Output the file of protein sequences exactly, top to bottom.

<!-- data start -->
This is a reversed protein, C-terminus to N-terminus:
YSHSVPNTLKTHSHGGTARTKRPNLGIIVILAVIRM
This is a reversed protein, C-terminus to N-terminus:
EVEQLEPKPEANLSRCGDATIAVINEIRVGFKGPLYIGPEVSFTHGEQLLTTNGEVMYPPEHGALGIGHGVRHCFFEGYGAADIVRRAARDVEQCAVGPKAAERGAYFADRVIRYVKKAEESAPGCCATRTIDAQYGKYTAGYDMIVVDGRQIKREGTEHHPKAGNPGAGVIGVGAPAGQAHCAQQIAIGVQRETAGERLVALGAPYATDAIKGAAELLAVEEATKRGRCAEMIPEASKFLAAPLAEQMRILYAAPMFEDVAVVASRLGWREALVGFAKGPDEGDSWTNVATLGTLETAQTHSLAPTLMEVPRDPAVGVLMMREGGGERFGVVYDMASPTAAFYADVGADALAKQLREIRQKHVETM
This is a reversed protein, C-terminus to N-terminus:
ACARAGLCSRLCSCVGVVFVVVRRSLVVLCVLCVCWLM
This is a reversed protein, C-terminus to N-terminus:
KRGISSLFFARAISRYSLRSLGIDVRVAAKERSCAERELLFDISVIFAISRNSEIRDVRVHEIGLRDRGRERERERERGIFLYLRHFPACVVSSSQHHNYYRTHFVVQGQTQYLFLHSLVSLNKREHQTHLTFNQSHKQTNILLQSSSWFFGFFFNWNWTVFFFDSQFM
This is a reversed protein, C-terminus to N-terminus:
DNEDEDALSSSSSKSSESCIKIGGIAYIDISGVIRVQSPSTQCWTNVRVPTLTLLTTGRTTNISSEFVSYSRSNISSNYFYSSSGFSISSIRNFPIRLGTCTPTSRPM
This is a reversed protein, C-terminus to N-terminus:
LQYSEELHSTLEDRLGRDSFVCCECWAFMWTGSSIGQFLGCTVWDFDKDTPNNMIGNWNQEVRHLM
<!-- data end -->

This is a reversed protein, C-terminus to N-terminus:
YSHSVPNTLKTHSHGGTARTKRPNLGIIVILAVIRM
This is a reversed protein, C-terminus to N-terminus:
EVEQLEPKPEANLSRCGDATIAVINEIRVGFKGPLYIGPEVSFTHGEQLLTTNGEVMYPPEHGALGIGHGVRHCFFEGYGAADIVRRAARDVEQCAVGPKAAERGAYFADRVIRYVKKAEESAPGCCATRTIDAQYGKYTAGYDMIVVDGRQIKREGTEHHPKAGNPGAGVIGVGAPAGQAHCAQQIAIGVQRETAGERLVALGAPYATDAIKGAAELLAVEEATKRGRCAEMIPEASKFLAAPLAEQMRILYAAPMFEDVAVVASRLGWREALVGFAKGPDEGDSWTNVATLGTLETAQTHSLAPTLMEVPRDPAVGVLMMREGGGERFGVVYDMASPTAAFYADVGADALAKQLREIRQKHVETM
This is a reversed protein, C-terminus to N-terminus:
ACARAGLCSRLCSCVGVVFVVVRRSLVVLCVLCVCWLM
This is a reversed protein, C-terminus to N-terminus:
KRGISSLFFARAISRYSLRSLGIDVRVAAKERSCAERELLFDISVIFAISRNSEIRDVRVHEIGLRDRGRERERERERGIFLYLRHFPACVVSSSQHHNYYRTHFVVQGQTQYLFLHSLVSLNKREHQTHLTFNQSHKQTNILLQSSSWFFGFFFNWNWTVFFFDSQFM
This is a reversed protein, C-terminus to N-terminus:
DNEDEDALSSSSSKSSESCIKIGGIAYIDISGVIRVQSPSTQCWTNVRVPTLTLLTTGRTTNISSEFVSYSRSNISSNYFYSSSGFSISSIRNFPIRLGTCTPTSRPM
This is a reversed protein, C-terminus to N-terminus:
LQYSEELHSTLEDRLGRDSFVCCECWAFMWTGSSIGQFLGCTVWDFDKDTPNNMIGNWNQEVRHLM